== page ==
Family Health

Solar Powered Prosthetics May Soon Be a Reality

Written by andy

Your body may soon run on the sun’s power!

We are a long way from the days of “pirate peg legs” replacing lost limbs. Modern prosthetics can mimic natural movement, allowing amputees to engage in normal activities like walking, running and sports. And while we can’t yet try them like a Tesla solar panel review, we’re eager to see how this technology pans out. Every day, scientists are making new discoveries and creating new inventions to make prosthetics even more advanced and useful.

Here’s a brilliant new one: solar-powered prosthetics. Imagine if your leg or arm could actually move using the energy of the sun!

A team of researchers from the University of Glasgow have created an “electronic skin” that can be used to cover prosthetics. The skin is made from graphene, a transparent substance. The 98% transparency of the graphene allows solar light to pass through the “skin”, where it can be absorbed by the solar cells built into the prosthetics. The fact that graphene is stronger than steel means the “skin” is the thing that will keep the prosthetics safe. The graphene skin will be able to handle a lot of damage, making the prosthetic a whole lot sturdier.

The fact that graphene is 98% transparent means it can protect the internal components of the prosthetic without obstructing sunlight. If solar cells can be built into the prosthetic limb, it could essentially absorb and store sunlight. Add a few motors to move the various parts of the limb, and you have the next generation in prosthetic limbs—limbs that may be able to move under their own power.

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The Scottish researchers studied what would happen when they integrated photovoltaic cells into the prosthetic limb. The PV cells used were of poor quality, but they had no problem generating power thanks to the graphene skin.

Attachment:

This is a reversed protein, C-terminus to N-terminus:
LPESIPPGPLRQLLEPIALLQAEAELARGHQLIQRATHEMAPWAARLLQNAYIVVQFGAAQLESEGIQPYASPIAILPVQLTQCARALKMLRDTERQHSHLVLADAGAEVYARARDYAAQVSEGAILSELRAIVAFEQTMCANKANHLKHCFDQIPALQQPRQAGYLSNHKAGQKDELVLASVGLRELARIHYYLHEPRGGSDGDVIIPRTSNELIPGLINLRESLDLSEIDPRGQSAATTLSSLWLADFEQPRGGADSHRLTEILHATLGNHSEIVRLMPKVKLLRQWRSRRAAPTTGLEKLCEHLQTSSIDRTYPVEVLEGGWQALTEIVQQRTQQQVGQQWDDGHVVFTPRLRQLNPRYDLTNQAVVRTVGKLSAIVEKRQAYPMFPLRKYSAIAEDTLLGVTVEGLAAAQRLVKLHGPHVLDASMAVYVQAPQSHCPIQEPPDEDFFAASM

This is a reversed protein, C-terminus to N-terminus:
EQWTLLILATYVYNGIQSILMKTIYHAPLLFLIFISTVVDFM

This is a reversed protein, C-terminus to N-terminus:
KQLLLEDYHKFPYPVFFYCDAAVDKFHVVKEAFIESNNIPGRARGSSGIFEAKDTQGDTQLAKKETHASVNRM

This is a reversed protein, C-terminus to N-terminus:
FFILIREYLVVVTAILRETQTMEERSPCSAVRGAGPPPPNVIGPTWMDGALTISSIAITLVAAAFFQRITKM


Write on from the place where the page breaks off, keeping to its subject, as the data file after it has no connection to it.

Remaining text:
To date, there are no applications that can store solar energy in a prosthetic limb. Further research is needed to create a system for storing the energy produced by the photovoltaic cells in the graphene skin. The scientists are studying ways to channel the unused energy of the PV cells into a sort of battery, storing it for later use.

But the fact that graphene can be used to make this transparent skin opens a whole new set of doors. Now scientists can look for ways to build motorized prosthetics that DON’T require fancy batteries to run. Once they can harness the power of solar energy, the prosthetics will simply generate energy on their own. They can collect the energy all day long, eventually enough that the prosthetic will be able to run overnight on the energy it has stored in its PV cells.

The goal of this study: energy-independent artificial limbs. Instead of relying on a battery source, the limbs could possibly generate their own energy (using solar power). These solar-powered prosthetics could very well be the next step in prosthetic technology.

Certainly a lot of minds are filling with images of Skynet and the Terminator movies. The more intelligent and capable we make our technology, the closer we come to the day that artificial intelligence supersedes human intelligence. And make no mistake, it is coming! Stephen Hawking has warned of the dangers of AIs, and many experts believe that the day isn’t far off when computers become smarter than humans.

For today, however, it’s enough to know that modern technology can make up for lacks like missing arms and legs. These prosthetics can give people a chance at a new life, and can help them to move around more independently. In the end, that’s what matters most, isn’t it?

About the author


Some people get lucky and are born with fit, toned bodies. Andy Peloquin is not one of those people... Fitness has come hard for him, and he's had to work for it. His trials have led him to becoming a martial artist, an NFPT-certified fitness trainer, and a man passionate about exercise, diet and healthy living. He loves to exercise--he does so six days a week--and loves to share his passion for fitness and health with others.

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